the provisions of the Restatement of Trusts are not applicable to constructive
Pennsylvania principles applicable to constructive trusts are consistent:
A constructive trust arises when a person holding title to
property is subject to an equitable duty to convey it to another
on the ground he would be unjustly enriched if he were
permitted to retain it. The necessity for such a trust may arise
from circumstances evidencing fraud, duress, undue influence or
mistake. Id. The controlling factor in determining
whether a constructive trust should be imposed is
Hence, we reject Appellees’ invocation of Restatement (Second) of Trusts
§ 63, and the Pennsylvania cases applying that section. That Restatement
provision states:
(1) Except as stated in Subsection (2), a trust is invalid if the
purpose of the settlor in creating the trust is to defraud his
creditors or other persons.
(2) If the beneficiary of the trust is a third person who at the
time of the creation of the trust had no notice of the fraudulent
purpose of the settlor, he can enforce the trust, except so far as
he is precluded from so doing because of the claims of the
defrauded persons.
The cases Appellees cite involve resulting trusts, which are subject to the
Restatement of Trust and applied § 63. See Policarpo v. Policarpo, 189
A.2d 171 (Pa. 1963); In re Summers’ Estate, 226 A.2d 197 (Pa. 1967);
Galford v. Burkhouse, 478 A.2d 1328 (Pa.Super. 1984). In this case, we
are examining whether a constructive trust was created, and the
Restatement is not applicable. We undoubtedly would be inclined to
invalidate a finding that Geraldine had title to the property if the federal
government, as creditor, sought that remedy. However, that holding would
result from the fact that the transfer was fraudulent as to it. Herein,
Appellees have been unjustly enriched by this scheme and cannot be heard
to complain about fraud that was not perpetrated on them. J-A09009-14
– 16 –
whether it is necessary to prevent unjust enrichment.
One who seeks the imposition of a constructive trust must do so
by clear, direct, precise and convincing evidence. Id.
Hercules, supra at 841 (citations omitted; emphasis added). Nowhere in
its opinion or on the record did the trial court even examine whether
Appellees would be unjustly enriched by their retention of 1830 East
Passyunk Avenue. It thus committed an error of law in resolving this matter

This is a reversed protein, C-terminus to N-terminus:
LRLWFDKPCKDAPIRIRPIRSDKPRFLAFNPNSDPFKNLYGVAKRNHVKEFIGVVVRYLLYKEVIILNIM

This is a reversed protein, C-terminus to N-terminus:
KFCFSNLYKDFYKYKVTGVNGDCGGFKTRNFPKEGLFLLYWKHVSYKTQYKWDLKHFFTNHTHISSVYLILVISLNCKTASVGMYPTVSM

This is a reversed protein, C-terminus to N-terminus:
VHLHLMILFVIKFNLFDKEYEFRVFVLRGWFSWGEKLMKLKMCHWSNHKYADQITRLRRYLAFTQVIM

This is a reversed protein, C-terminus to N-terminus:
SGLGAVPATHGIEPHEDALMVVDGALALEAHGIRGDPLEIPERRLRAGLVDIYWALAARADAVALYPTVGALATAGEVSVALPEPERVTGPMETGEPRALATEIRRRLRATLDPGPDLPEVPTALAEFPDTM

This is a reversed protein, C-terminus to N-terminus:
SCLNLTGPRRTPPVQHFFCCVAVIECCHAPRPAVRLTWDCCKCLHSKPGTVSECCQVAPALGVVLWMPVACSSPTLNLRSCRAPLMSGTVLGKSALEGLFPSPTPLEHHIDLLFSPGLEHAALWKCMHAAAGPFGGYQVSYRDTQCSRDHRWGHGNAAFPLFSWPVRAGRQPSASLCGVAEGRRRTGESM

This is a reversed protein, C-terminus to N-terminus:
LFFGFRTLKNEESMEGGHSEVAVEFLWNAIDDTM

based upon the intent of the parties, which is not pertinent, and in failing to
consider the relevant legal principles. We thus agree with Appellant’s sixth
assertion, which is that the trial court did not apply the proper legal
principles to the evidence presented.
In examining whether a constructive trust was created by the
circumstances, there is no requirement that the transferee of title to the
property that is subject to the trust agree to transfer it to the person with
equitable title. Indeed, we have ruled that the intent of the transferee is
irrelevant. The sole consideration is whether imposition of a constructive
trust is necessary to prevent unjust enrichment. Thus, the question is
whether it would be inequitable for Appellees to retain the property since
they would be unjustly enriched by the present state of the title to 1830 East
Passyunk Avenue.
Appellant presented uncontested evidence that the real estate in
question was purchased with consideration provided by John A., Fred’s
father, and placed in Ms. Rettig’s name. Ms. Rettig’s unrebutted testimony J-A09009-14
– 17 –
was that she did not consider herself the owner of the property. She
understood that she was deeded the property so that there would be a place
for her son and his family to reside since all of their property had been taken
by the federal government. Appellees likewise failed to present any
evidence to contradict the fact that, all the while that the property was
deeded to the various family members, Geraldine resided there and
exercised all rights attendant with ownership of the property for twenty-five
years prior to institution of this action. The trial court did not find
Ms. Rettig, John A., or John J. incredible witnesses.
Also of significance is the fact that the trial court at no point indicated
that it credited any of Fred’s testimony, and, most importantly, his
representation that Ms. Rettig intended to gift him and his brother the
property. Since Ms. Rettig’s unrebutted testimony was that she did not even
consider herself the owner of the property, any finding that she gifted
property that she did not own would be completely illogical and contrary to
common sense. Likewise, Fred’s representation that, at the age of eighteen,